Ja'fari jurisprudence

Jaʿfarī school of thought, Jaʿfarite School, Jaʿfarī jurisprudence or Jaʿfarī Fiqh[note A] is the school of jurisprudence of most Shi'a Muslims, derived from the name of Jaʿfar as-Ṣādiq, the 6th Shi'a Imam. This school of jurisprudence is followed by Twelvers in general and Isma'ilis in part, as well as a small minority of Zaidis.

It differs from the four or sometimes Five Schools or madhhabs of Sunni jurisprudence in its reliance on ijtihad, as well as on matters of inheritance, religious taxes, commerce, personal status, and the allowing of temporary marriage or mutʿa.[1] However, despite these differences, there have been numerous fatwas regarding the acceptance of Jaʿfarī fiqh as an acceptable Muslim madhhab by Sunni religious bodies. These include the Amman Message and a fatwa by Al-Azhar. In the modern era, former Prime Minister of Sudan Sadiq al-Mahdi defined the recognized schools of Muslim jurisprudence as eight, Ja'fari was one of them.[2] While many differences between Ja'fari fiqh and that of Sunni Muslims are minor, a notable difference being that Ja'fari jurisprudence allows temporary marriage in the form of (Nikah mut‘ah), while Sunni Islamic Law allows for temporary marriage in the form of (Nikah Misyar) and Nikah 'urfi



Main article: Usuli

This school of thought utilizes ijtihad by adopting reasoned argumentation in finding the laws of Islam. Usulis emphasize the role of Mujtahid who was capable of independently interpreting the sacred sources as an intermediary of the Hidden Imamas and thus serve as a guide to the community. This meant that legal interpretations were kept flexible to take account of changing conditions and the dynamics of the times.[3] This school of thought is predominant among most Shi'a.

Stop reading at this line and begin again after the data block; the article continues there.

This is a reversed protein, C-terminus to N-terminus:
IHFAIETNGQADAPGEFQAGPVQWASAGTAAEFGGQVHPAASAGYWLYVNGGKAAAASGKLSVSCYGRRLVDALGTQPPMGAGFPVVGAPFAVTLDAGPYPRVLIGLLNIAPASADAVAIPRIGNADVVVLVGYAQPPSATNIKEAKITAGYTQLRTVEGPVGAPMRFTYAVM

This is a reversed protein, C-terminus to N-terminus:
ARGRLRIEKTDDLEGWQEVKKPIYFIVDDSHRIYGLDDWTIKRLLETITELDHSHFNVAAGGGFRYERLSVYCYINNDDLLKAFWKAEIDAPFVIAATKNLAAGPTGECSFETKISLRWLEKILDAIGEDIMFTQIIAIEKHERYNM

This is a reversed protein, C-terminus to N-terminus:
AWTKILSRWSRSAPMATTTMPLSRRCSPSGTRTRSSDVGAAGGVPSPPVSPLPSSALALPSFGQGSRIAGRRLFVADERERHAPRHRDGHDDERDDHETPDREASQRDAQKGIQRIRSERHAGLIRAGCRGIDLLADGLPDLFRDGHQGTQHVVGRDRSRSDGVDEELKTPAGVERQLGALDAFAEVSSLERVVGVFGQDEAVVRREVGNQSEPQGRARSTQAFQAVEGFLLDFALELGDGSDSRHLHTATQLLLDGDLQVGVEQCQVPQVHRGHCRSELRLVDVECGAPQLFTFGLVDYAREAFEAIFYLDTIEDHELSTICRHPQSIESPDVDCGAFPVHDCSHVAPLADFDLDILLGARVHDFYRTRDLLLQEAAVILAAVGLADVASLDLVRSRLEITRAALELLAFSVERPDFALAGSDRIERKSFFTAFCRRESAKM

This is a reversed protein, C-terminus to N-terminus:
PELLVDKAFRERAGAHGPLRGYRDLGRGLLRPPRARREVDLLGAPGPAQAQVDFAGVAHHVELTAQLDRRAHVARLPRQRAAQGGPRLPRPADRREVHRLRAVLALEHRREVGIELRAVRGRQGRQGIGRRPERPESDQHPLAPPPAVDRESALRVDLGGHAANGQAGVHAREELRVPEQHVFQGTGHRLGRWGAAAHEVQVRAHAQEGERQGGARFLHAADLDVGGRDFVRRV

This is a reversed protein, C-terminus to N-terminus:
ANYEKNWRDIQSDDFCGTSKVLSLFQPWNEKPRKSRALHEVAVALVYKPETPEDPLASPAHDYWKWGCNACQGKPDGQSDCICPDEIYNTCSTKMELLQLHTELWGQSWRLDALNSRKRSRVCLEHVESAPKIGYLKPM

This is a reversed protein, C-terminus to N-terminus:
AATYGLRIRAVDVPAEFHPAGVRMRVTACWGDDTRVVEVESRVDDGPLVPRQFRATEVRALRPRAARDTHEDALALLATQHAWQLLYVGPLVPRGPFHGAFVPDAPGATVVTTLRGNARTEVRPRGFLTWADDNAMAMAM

Ayatollah Ruhollah Khomeini emphasized that Ja'fari jurisprudence is configured based on the recognition that epistemology is influenced by subjectivity. Accordingly, Ja'fari jurisprudence asserts Conventional Fiqh (objective) and Dynamic Fiqh (subjective). Through Dynamic Fiqh, discussed in the famous text by Javaher-al-Kalem (Arabic: جواهر الكلم), one must consider the concept of time, era, and age (Arabic: زمان) as well as the concept of place, location and venue (Arabic: مکان) since these dimensions of thought and reality affect the process of interpreting, understanding and extracting meaning from the commandments.[4]


Main article: Akhbari

This school of thought takes a restrictive approach to ijtihad. This school has almost died out now; very few followers are left. Some neo-Akhbaris have emerged in the Indian subcontinent, but they do not belong to the old Akhbari movement of Bahrain.[3]


Main article: Bada'

Twelvers, along with other Shia sects such as the Zaydis, reject predestination.[5][6][7][8] This belief is further emphasized by the Shia concept of Bada’, which states that God has not set a definite course for human history. Instead, God may alter the course of human history as is seen to be fit.

Nikah Mut'ah

Main article: Nikah Mut'ah